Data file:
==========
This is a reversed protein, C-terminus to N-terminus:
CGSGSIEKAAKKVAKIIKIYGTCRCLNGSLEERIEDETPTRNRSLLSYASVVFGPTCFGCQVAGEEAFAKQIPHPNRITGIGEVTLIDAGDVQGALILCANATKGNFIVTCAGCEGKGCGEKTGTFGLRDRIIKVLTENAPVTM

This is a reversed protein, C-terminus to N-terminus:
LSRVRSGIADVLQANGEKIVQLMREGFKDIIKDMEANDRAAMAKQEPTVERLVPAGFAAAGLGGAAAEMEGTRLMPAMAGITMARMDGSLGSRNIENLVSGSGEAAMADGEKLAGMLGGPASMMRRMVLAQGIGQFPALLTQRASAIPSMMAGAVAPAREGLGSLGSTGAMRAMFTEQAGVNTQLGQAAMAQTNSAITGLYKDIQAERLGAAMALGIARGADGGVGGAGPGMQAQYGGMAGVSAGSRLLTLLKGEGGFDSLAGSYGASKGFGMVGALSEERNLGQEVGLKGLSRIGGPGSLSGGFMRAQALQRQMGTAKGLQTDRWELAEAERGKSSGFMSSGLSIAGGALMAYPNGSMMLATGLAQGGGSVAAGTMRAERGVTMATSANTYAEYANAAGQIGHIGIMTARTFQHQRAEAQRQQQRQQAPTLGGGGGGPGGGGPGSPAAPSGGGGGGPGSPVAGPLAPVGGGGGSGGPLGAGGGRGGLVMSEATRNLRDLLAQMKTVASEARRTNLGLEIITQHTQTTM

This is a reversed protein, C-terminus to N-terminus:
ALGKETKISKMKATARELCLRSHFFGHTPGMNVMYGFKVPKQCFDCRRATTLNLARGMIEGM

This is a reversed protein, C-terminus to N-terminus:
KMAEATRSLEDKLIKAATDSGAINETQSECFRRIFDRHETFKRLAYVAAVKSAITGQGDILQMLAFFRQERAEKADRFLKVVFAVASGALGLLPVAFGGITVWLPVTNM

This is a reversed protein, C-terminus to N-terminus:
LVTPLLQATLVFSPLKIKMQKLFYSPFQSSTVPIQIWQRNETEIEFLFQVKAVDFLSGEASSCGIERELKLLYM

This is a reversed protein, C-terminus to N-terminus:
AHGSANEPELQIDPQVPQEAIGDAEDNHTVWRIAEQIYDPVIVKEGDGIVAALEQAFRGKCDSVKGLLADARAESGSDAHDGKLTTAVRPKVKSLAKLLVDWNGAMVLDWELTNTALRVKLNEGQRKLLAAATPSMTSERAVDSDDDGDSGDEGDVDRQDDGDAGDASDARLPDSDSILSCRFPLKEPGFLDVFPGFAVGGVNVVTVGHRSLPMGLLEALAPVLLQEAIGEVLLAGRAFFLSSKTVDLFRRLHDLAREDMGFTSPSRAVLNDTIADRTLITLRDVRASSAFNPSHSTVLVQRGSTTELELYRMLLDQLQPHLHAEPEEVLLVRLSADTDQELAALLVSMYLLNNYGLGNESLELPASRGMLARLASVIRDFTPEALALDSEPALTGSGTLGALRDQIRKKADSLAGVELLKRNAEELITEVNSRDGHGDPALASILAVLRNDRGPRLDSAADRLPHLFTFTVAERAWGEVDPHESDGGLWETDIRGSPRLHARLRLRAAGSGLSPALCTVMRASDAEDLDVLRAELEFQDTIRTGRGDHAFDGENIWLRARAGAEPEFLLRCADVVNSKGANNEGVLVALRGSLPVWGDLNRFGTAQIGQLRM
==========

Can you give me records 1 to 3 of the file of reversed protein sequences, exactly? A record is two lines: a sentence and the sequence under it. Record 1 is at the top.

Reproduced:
This is a reversed protein, C-terminus to N-terminus:
CGSGSIEKAAKKVAKIIKIYGTCRCLNGSLEERIEDETPTRNRSLLSYASVVFGPTCFGCQVAGEEAFAKQIPHPNRITGIGEVTLIDAGDVQGALILCANATKGNFIVTCAGCEGKGCGEKTGTFGLRDRIIKVLTENAPVTM

This is a reversed protein, C-terminus to N-terminus:
LSRVRSGIADVLQANGEKIVQLMREGFKDIIKDMEANDRAAMAKQEPTVERLVPAGFAAAGLGGAAAEMEGTRLMPAMAGITMARMDGSLGSRNIENLVSGSGEAAMADGEKLAGMLGGPASMMRRMVLAQGIGQFPALLTQRASAIPSMMAGAVAPAREGLGSLGSTGAMRAMFTEQAGVNTQLGQAAMAQTNSAITGLYKDIQAERLGAAMALGIARGADGGVGGAGPGMQAQYGGMAGVSAGSRLLTLLKGEGGFDSLAGSYGASKGFGMVGALSEERNLGQEVGLKGLSRIGGPGSLSGGFMRAQALQRQMGTAKGLQTDRWELAEAERGKSSGFMSSGLSIAGGALMAYPNGSMMLATGLAQGGGSVAAGTMRAERGVTMATSANTYAEYANAAGQIGHIGIMTARTFQHQRAEAQRQQQRQQAPTLGGGGGGPGGGGPGSPAAPSGGGGGGPGSPVAGPLAPVGGGGGSGGPLGAGGGRGGLVMSEATRNLRDLLAQMKTVASEARRTNLGLEIITQHTQTTM

This is a reversed protein, C-terminus to N-terminus:
ALGKETKISKMKATARELCLRSHFFGHTPGMNVMYGFKVPKQCFDCRRATTLNLARGMIEGM